Good morning to one and all. Thanks to those who joined us in Pavé’s live race coverage and commentary, The Feed Zone, for Saturday’s E3 Prijs and Sunday’s Ghent-Wevelgem. Thanks also to guest commentator Inner Ring, who once again shared his knowledge and insight. Without further ado, here’s what stuck with us from this weekend’s Belgian races:
Fabian Cancellara, who won the E3 Prijs in just about the best way you can win a race – attack the field, join a move, tow it to the next move, tow that one to the front break, drop the break, and win. He showed the full effect of the form that he’s only been hinting at and hiding in advance of the Ronde with a performance that was positively Merckxian. The fact that this came after three efforts to rejoin the field after three mechanicals between 80k and ~60k to go make it doubly impressive.
Stuart O’Grady, who demonstrated perfect teamwork by dropping out of the break to help Cancellara chase down the last group on the road. It was a beautiful and selfless move. But did Cancellara need it?
Sep Vanmarcke of Garmin-Cervelo. This youngster impressed at last year’s Ghent-Wevelgem, making the select break and attacking it in the closing kilometers only to get reeled in and still sprint for second. This year, he was the Garmin-Cervelo representative furthest up the road, where he rode with aplomb, attacked the break when it stopped being beneficial. When he was finally reeled in, he stayed with the lead group and sprinted for 4th place. It must be said that Garmin-Cervelo really won the first half of E3 – with Vanmarcke, Haussler, and Hushovd in the three main groups of the race after Andreas Klier set up a crucial split on the Taaienberg, it was theirs to lose.
Tom Boonen. His Ghent-Wevelgem start was a bit of a surprise after a poor early spring for Quick Step led to a schedule reshuffle. However, he stomped the field sprint and picked up a valuable win to put Quick Step on the only scoreboard that matters – the Belgian scoreboard. The Ronde is this weekend – Boonen’s Ghent-Wevelgem should be a nice bit of confidence.
Thomas Voeckler. Is there any race this guy can’t impress in? He was in the break all day at Ghent-Wevelgem, and then, when that crumbled, took up position at the front of the bunch.
Tom Boonen. You may remember him from the “Winners” portion of this post, but it’s hard to shake the feeling that, compared to Cancellara’s E3 performance, Ghent-Wevelgem was a consoluation prize. The two go face to face next weekend at the Ronde, and good lord, did you see what Canc did to the field on Saturday? If Boonen’s not shaking in his Sidis, then he’s a good actor. See also: Pyrrhic victory.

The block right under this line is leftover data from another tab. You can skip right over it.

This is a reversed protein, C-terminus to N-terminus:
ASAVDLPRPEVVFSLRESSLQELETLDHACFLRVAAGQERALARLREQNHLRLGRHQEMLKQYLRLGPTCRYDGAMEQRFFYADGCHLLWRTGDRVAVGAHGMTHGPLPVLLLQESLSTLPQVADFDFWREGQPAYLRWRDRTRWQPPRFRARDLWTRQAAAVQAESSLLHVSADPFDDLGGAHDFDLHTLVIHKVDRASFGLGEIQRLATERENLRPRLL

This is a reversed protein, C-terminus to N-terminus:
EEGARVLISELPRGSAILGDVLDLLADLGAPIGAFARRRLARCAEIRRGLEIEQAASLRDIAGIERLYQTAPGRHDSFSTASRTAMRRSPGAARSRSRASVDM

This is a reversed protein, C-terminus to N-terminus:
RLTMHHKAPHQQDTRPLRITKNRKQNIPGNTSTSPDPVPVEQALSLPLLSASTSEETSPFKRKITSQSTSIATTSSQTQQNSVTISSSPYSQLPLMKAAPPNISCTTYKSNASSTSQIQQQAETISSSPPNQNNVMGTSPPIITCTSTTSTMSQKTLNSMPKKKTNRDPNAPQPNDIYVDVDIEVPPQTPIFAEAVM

Thor Hushovd and Garmin-Cervelo. There’s no video of Cancellara’s initial attack on Saturday, so we don’t know what Thor did when he realized that Cancellara raised his flag. Thor either missed the move or couldn’t follow it. With Garmin-Cervelo was placed so strongly and looking so in control of the race until this point, this bit of neglect was the first moment of a strong position crumbling. It’s too bad – Thor looked powerful up until that point, putting the hurt on with hard accelerations up the bergs. But missing that move is a black eye.
Furthermore, Tyler Farrar was outsprinted for third behind Tom Boonen and Daniele “Mister Second Place” Bennati at Ghent-Wevelgem. If Thor Hushovd had made the front group when the peloton split, could Farrar have won? Apply a second black eye to Thor for this weekend’s performance; when was the last time he won out of a breakaway?
Sky’s Ian Stannard attacked the three-man move in the closing kilometers of Ghent-Wevelgem as the peloton breathed down their necks. It seemed for a bit that he could hold the gap, but he was sucked up as Boonen, Farrar, et al were opening up their sprint. Verdict: at 2k to go, he went too early, and doomed the trio and himself.
Katusha had three riders in the decisive move at E3 on Saturday, and what did they wind up doing?
Bram Tankink of Rabobank, through no fault of his own. Rather, his facial expressions when he cramped hard, painfully, and almost comically make him deserve a bit of sympathy. Cancellara dropped him like a stone and went on to ride to the E3 finish alone; credit Tankink with another effort to stay on his wheel – but that was sunk with another painful-looking round of cramps.
Stijn Devolder. Another Belgian weekend spent at the back.
Post-finishline crashes. At Ghent-Wevelgem, it was FDJ’s Yoan Offredo, who after an exhausting race and a hard sprint didn’t have time to brake from 65kph or room to maneuver in a tight bunch and struck his leg on a photographer straying into the road. Offredo swung over 90 degrees before crashing hard, which led to this tender but painful-looking moment with Cofidis’s Leonardo Duque. Far be it for me to tell race photographers how to do their job, but it seems that there are a handful cause post-finish-line crashes every year, and that seems unnecessary.
Ghent-Wevelgem. Normally considered a race that ends with a sprinter winning from a small group, it was a fairly mundane affair this year. And this after teams choosing Ghent-Wevelgem over E3 led to rumors of E3’s demise? More on that later this week.
Those are our thoughts – what’d you notice during the race? What impressed you, and what disappointed you? Share your thoughts below.